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Poll results: The end of the fracking boom?



Last week we asked engineering professionals for your thoughts on the future of the fracking industry. After a downturn in activity, financial troubles and calls for bans, could the fracking boom be coming to an end?

Here’s what you said:

The majority disagree that the fracking boom is over globally, but 50% think that it is coming to an end in the USA

With 45.45% of respondents voting “No”, the outlook initially looks good for the fracking revolution. 

The reasoning given for this response says “the need for energy is too great to stop fracking”.

Fracking has been hailed as a revolution for the USA’s Oil & Gas industry, providing a net economic benefit to the country of $48 billion per year and creating thousands of jobs (it’s estimated that between 2005 and 2012 the fracking industry created over 750,000 US jobs). 

Despite the growth of renewables, Oil & Gas remains the primary energy source and with demand continuing to increase it can be difficult to justify ignoring the vast amounts of recoverable shale gas underneath the ground. This is why it has long been believed that fracking will continue to grow, with a report from the Energy Information Administration of the US Department of Energy in 2011 estimated that 45% of US gas supply would come from shale gas by 2035.

So an initial look would suggest that EngineeringPro respondents retain enough faith in the need for shale gas to believe that the fracking boom will continue. However many were less optimistic. In fact, looking at just the USA fracking boom, it seems that precisely half of those who voted in our poll believe that it is in fact coming to an end. These votes however, were split by those who believe fracking is over globally, and those who believe it will continue in other countries.

With financial and legislative problems in the US, the fracking boom could be reaching its end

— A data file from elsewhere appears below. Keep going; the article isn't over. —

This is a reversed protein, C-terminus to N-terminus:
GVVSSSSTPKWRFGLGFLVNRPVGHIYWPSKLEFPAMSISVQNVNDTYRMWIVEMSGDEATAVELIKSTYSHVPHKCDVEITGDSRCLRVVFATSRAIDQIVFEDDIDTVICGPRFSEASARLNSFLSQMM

(Image via UC Energy)

22.73% of respondents say the boom is over because “fracking is not profitable and has fallen out of favour with legislators”.

On the face of it, there is certainly a lot of truth to this reasoning. As we pointed out last week, many investors are failing to see a strong enough return from fracking activities, and production falls rapidly after a new well is drilled. For the industry to survive, new wells are constantly required, with more capital needed to drill them each time.

On top of this, anti-fracking campaigners are growing in number and political power. With the 2020 US election rapidly approaching, Democratic candidates are appealing to green concerns by promising stronger limits, regulations and even bans on fracking activities. In the UK the government has already led a ban on fracking, a policy which is supported by almost all parties running for the next election.

All this points to significant problems for the industry, which has been picked up by our respondents. However, do the problems in the US and UK reflect the wider global industry? 
27.27% said “the fracking boom is over the USA, but there are plenty of international opportunities.”

Though these respondents still agree with the points raised above, they are more optimistic about the industry in other countries. And it’s true that many others are just beginning to enter their own potential booms in recovering shale gas, including China, Argentia, Algeria, Canada, Australia, South Africa and Russia.

The industry and legislators in these countries will certainly be watching the rise and fall of fracking the USA with great interest, but whether they will see the activity as a reason not to gamble on their own fracking boom or find other ways to overcome these issues remains to be seen. 

Finally we have the 4.55% of respondents who didn’t see the problem as a simple “yes/no” question. One response in particular revealed an alternative to “traditional” fracking that opens the door to potential innovations that may sustain this industry for longer:

“Micro fracking of targeted parent material that does not fracture aquifer structures is very desirable.”

Have your say

Do you agree with the results of our poll? If you’re one of the 50% who believe that the US fracking boom is over, do you agree with the 23% who think this a global end to the industry or the 27% who think it will be recovered by other countries? Are there any other reasons why the fracking revolution is or isn’t over? Have your say in the comments, and the best responses will be featured in this week’s engineeringpro newsletter.

This week’s poll will be published later today.

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Poll results: The end of the fracking boom? - Time to read 4 min
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